La Belle Dame Sans Merci By John William Waterhouse (1893). 
Lastly, here's the connection that made me rethink my opinion of Straub and Ghost Story (for the better: at first I wasn't that impressed but I've underestimated the book to a degree): DREAMS! At first I didn't like the idea that the spirits were manifestations of the imagination, because it seemed too simple, but it fits perfectly. The Chowder Society, Don Wanderley (a novelist), the painter Mobley...these men are creators, and equally haunted. It's larger than that, though.

Straub's Belle Dame taunts Don Wanderley (as well as the reader): "We chose to live in your dreams and imaginations because only there are you interesting. [...] Could you defeat a cloud, a dream, a poem? You are at the mercy of your human imaginations, and when you look for us, you should always look in the places in your imagination. In the places of your dreams" (Straub 401).

Keats' Belle Dame works through dreams as well (Verse IX). She lulls her knight to sleep and he has the "latest dream" he ever had...aka, the last dream. He woke up on the cold hill side, but that's not really waking up. As Straub's characters would say, he's "gone over" (Straub 77).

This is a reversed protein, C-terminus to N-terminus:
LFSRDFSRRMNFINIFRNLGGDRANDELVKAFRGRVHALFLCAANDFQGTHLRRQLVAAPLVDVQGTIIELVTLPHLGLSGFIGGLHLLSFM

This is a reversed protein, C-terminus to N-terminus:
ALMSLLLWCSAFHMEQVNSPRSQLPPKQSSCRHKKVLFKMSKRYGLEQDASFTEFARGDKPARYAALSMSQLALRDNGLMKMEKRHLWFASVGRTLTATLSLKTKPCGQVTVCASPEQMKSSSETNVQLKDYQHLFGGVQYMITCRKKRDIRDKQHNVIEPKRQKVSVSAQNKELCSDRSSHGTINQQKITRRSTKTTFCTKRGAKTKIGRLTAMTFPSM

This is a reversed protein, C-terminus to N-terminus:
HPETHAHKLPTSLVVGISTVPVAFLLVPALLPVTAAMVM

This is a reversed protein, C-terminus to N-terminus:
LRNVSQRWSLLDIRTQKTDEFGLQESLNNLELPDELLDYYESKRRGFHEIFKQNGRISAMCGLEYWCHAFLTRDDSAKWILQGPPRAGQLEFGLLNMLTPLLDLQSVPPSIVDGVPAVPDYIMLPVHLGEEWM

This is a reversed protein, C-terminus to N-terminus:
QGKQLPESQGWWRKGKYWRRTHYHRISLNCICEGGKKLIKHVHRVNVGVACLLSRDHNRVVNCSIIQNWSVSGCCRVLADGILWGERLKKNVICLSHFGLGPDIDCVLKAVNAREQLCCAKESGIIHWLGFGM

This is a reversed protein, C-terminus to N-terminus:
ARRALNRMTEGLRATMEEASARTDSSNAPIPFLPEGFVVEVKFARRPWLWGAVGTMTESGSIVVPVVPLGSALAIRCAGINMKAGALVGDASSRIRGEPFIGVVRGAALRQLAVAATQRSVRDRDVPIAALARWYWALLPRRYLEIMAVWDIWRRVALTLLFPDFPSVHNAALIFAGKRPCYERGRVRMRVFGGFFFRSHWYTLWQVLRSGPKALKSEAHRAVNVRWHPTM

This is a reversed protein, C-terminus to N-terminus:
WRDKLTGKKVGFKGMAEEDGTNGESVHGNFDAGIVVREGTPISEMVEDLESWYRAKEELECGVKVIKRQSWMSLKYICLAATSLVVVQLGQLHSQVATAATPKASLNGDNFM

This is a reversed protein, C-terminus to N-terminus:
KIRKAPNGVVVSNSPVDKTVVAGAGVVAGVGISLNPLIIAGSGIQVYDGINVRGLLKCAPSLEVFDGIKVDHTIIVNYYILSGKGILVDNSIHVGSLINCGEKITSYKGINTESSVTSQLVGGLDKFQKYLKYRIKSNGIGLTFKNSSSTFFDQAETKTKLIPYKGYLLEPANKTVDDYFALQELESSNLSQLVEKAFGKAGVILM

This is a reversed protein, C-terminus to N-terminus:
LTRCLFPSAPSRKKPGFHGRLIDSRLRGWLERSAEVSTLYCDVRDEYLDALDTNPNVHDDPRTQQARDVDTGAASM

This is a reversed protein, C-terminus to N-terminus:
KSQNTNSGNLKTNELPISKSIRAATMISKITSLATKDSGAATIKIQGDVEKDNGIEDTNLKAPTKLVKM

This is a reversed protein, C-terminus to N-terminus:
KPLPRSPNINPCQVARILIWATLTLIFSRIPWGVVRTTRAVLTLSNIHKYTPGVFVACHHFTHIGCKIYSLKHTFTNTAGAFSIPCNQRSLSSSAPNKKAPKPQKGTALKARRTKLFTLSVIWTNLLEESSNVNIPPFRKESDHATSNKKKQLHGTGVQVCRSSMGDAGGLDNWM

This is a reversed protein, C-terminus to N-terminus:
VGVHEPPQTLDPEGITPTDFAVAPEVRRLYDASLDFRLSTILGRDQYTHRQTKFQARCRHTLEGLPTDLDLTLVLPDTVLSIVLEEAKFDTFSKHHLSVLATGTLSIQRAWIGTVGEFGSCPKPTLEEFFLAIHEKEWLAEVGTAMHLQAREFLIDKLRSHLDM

La Belle Dame Sans Merci hasn't just haunted the characters in Ghost Story, or John Keats' knight-at-arms. An excellent real-life example would be the Pre-Raphaelites, the artists and authors of the 19th century who sought to recreate an idealized version of the Middle Ages.

 Coraline's mother as a beldam...
The Belle Dame has also cropped up in modern works as well...Neil Gaiman's Coraline for example. The "Other Mother" is referred to as a beldam (in both the book and the film, if my memory serves me). Beldam = Belle Dame! See? She haunts EVERYONE, it seems, creative people mostly, but since imagination is a part of every human being, odds are she's still lurking there too. And that's how she's a separate entity but also YOU at the same time.

 ...Kristina as a beldam.
You can be one, too. Go here!
The more I think about Straub's Ghost Story, the more connections I keep making to the idea of dreams, and the monsters we make in them. He's on to something, and it's greater than his book, and greater than anything his characters in it could picture. Though the idea of it being tied to Native American myth, or animalism/spiritualism turns me off to a degree, I do like what he's done when he links it to the Belle Dame myth.